Over 20 co-chaperones regulate HSP90 activity mainly through the modulation between the interconvertion of the ATP- and ADP-bound states. Some of these inhibit HSP90 ATPase activity, thus to be involved in client loading or the formation of mature HSP90 complexes, such as HSP70/HSP90 organizing protein (HOP), cell division cycle protein 37 (CDC37) and p23. Whereas, others enhance it, such as activator of HSP90 ATPase 1 (AHA1) and cyclophilin-40 (Cpr6 and Cpr7), hence leading to their use as activators of the HSP90 conformational cycle (104,117,118).

Lessons learned in oncology clinical trials and future directions for oncology drug development of HSP90 inhibitors

Many of HSP90 client proteins hold important functions in the development and promotion of cancer, as described above, thus, Hsp90 has a putative role in numerous cancers and deserves to be an attractive target for therapeutics. Targeting HSP90 as a therapeutic approach in treating cancer began with geldanamycin (GM), which exhibits antiproliferative activity by binding to the ATP-binding site of HSP90 and thereby preventing its function. However, GM has limited therapeutic potential owing to its hepatotoxicity. The discovery of GM sparked much interest in the inhibition of HSP90 as a strategy for the treatment of cancer, resulting in intense efforts from both industry and academic research institutes to develop clinically viable HSP90 inhibitors (119). Although the exact antitumor action of HSP90 inhibitors remains largely unknown, substantial number of molecules are currently in preclinical and clinical evaluations, and some have promising results. These inhibitors are summarized in Table I.

Table I.

HSP inhibitors in clinical development as mono- or combination-therapy.

Table I.

HSP inhibitors in clinical development as mono- or combination-therapy.

Drug (HSP90 inhibitors)Disease typeStage of development
Geldanamycin analogues
  Tanespimycin (17-AAG)
    17-AAGKidney tumors in Von Hippel-Lindau disease; relapsed or refractory anaplastic large cell lymphoma, mantle cell lymphoma, or Hodgkin’s lymphomaII
    17-AAG + trastuzumabBreast cancerII
    17-AAG + bortezomibMultiple myelomaII/III
    17-AAG + gemcitabineRecurrent advanced ovarian epithelial or peritoneal cavity cancerII
    17-AAG + bortezomibAdvanced solid tumors or lymphomaI
Alvespimycin (17-DMAG)
    17-DMAG + trastuzumabBreast cancerI
    17-DMAG (KOS-1022) + trastuzumabOvarianI
Retaspimycin hydrochloride (IPI-504)
    IPI-504Hormone-resistant prostate cancerII
Relapsed and relapsed refractory multiple myelomaI
Relapsed/refractory stage IIIb, or stage IV NSCLCI/II
    IPI-504 + docetaxolAdvanced solid tumorsI
    IPI-504 + everolimusKRAS mutant NSCLCI/II
    IPI-504 + trastuzumabHER2+ breast cancer (study terminated)II
    IPI-493Advanced malignancies; hematologic malignancies(study terminated)I
Resorcinol derivatives
  Ganetespib (STA-9090)
    STA-9090Patients with unresectable stage III or stage IV melanoma who received prior tyrosine kinase inhibitor treatment (has 2 arms-mutant V600E BRAF arm and a wild-type BRAF arm); metastatic hormone-resistant prostate cancer previously treated with docetaxel-based chemotherapy; previously untreated metastatic HER2+ or triple negative breast cancer; stage IIIB/IV NSCLC; metastatic ocular melanoma; metastatic or unresectable GIST; refractory metastatic colorectal cancerII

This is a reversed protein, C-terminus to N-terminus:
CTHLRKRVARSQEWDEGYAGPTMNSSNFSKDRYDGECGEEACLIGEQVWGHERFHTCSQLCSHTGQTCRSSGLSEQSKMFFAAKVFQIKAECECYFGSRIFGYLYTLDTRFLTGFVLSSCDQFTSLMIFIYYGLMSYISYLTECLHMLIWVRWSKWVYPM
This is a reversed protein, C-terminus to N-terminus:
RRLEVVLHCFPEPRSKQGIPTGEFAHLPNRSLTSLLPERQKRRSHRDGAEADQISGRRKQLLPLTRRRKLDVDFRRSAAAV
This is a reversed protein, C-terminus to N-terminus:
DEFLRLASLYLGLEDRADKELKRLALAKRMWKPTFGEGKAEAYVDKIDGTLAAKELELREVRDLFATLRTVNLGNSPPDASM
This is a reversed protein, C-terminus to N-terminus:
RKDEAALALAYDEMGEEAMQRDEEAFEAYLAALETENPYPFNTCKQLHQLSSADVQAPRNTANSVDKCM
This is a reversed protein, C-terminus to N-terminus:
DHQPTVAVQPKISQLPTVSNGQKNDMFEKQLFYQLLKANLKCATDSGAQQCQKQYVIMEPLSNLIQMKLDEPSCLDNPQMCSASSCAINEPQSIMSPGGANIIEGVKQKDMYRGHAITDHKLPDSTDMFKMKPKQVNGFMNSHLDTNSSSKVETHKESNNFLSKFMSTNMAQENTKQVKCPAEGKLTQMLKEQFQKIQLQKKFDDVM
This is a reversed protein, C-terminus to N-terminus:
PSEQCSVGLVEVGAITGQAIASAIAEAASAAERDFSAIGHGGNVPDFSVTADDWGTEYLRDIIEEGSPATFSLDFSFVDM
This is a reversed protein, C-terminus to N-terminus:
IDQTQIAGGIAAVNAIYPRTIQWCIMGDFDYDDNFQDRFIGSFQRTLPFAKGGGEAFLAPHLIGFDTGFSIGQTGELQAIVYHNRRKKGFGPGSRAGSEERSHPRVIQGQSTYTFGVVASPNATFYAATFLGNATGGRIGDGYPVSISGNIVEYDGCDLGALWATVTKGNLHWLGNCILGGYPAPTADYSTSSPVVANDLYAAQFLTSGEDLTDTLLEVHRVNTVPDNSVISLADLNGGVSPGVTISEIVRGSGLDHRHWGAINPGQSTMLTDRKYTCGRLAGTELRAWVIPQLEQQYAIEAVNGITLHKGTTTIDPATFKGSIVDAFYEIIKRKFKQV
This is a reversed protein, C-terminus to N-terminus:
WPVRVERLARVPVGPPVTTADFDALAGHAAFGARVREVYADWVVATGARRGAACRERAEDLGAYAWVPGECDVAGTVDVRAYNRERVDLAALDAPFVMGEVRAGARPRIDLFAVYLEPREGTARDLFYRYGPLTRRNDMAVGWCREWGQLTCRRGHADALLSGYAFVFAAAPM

Advanced hepatocellular carcinoma; solid tumors, STA-9090 administered twice-weeklyI
AML, ALL and blast-phase CMLI/II
    STA-9090 as second-or third-line therapyMetastatic pancreatic cancerII
    STA-9090 + docetaxelSolid tumorsI
    STA-9090 + dutasteride Castration-resistant prostate cancerII
    STA-9090 + fulvestrantHR+, metastatic breast cancerII
    AUY922Advanced solid malignancies in older patients (≥75 years)I
Lymphoma; metastatic pancreatic cancer resistant to first line chemotherapy; NSCLC patients who received 2 previous lines of chemotherapy; refractory GISTII
HER2+ trastuzumab-resistant breast cancer [imaging component using 89Zr-trastuzumab positron emission tomography (PET) to study the effect of HSP90 inhibition on HER2 expression]I/II
ER+ hormone therapy refractory breast cancer (to study the effect of HSP90 inhibition by AUY922 on VEGF using 89Zr-bevacizumab PET)I/II
    AUY922 + capecitabinePatients with advanced solid tumors (active not recruiting)I
    AUY922 + cetuximabKRAS wild-type metastatic colorectal cancerI
    AUY922 + erlotinib hydrochlorideStage IIIB/IV NSCLCI/II
    AUY922 + trastuzumabPatients with HER2+ advanced gastric cancer, who had received trastuzumab plus chemotherapy as first line treatmentII
  AT-13387Refractory solid tumorsI
    KW-2478 + bortezomibRelapsed or refractory multiple myelomaI/II
Purine analogues
  BIIB021 (CNF 2024)
    BIIB021Advanced solid tumors; advanced breast cancer (PK/PD study)I
    BIIB021 + aromasinHormone receptor positive metastatic breast cancerII
  MPC-3100Refractory or relapsed cancerI
  Debio 0932 (CUDC-305)Advanced solid tumors or lymphomaI
  PU-H71Refractory solid tumor and low-grade non-Hodgkin’s lymphoma; advanced malignancies (metastatic solid tumor, lymphoma)I
Other compounds
  SNX-5422Refractory solid tumor malignancies or non-Hodgkin’s lymphomaI
  DS-2248Advanced solid tumorsI
    XL-888Solid tumorsI
    XL-888 + AT13387, abirateroneProstate cancerI
    XL-888 + vemurafenibUnresectable BRAF mutated stage III/IV melanomaI

[i] Source, ClinicalTrials.gov.

As illustrated above, the rationale for using HSP90 inhibitors in cancer therapy is well established. Pursuing after new easily administrable HSP90 inhibitors and their evaluation in clinical trials is a goal for many pharmaceutical companies. However, no HSP90 inhibitor has been FDA-approved to date. Lessons learned in oncology clinical trials give us strategies and future directions that may enhance therapeutic benefit and accelerate the drug approval process for safe and efficacious HSP90 inhibitors.

There have been hints that these inhibitors are minimally effective and with more side-effects as single agents against various cancer cell line, and that they may show tremendous promise when used as combination and dual treatment agents (120).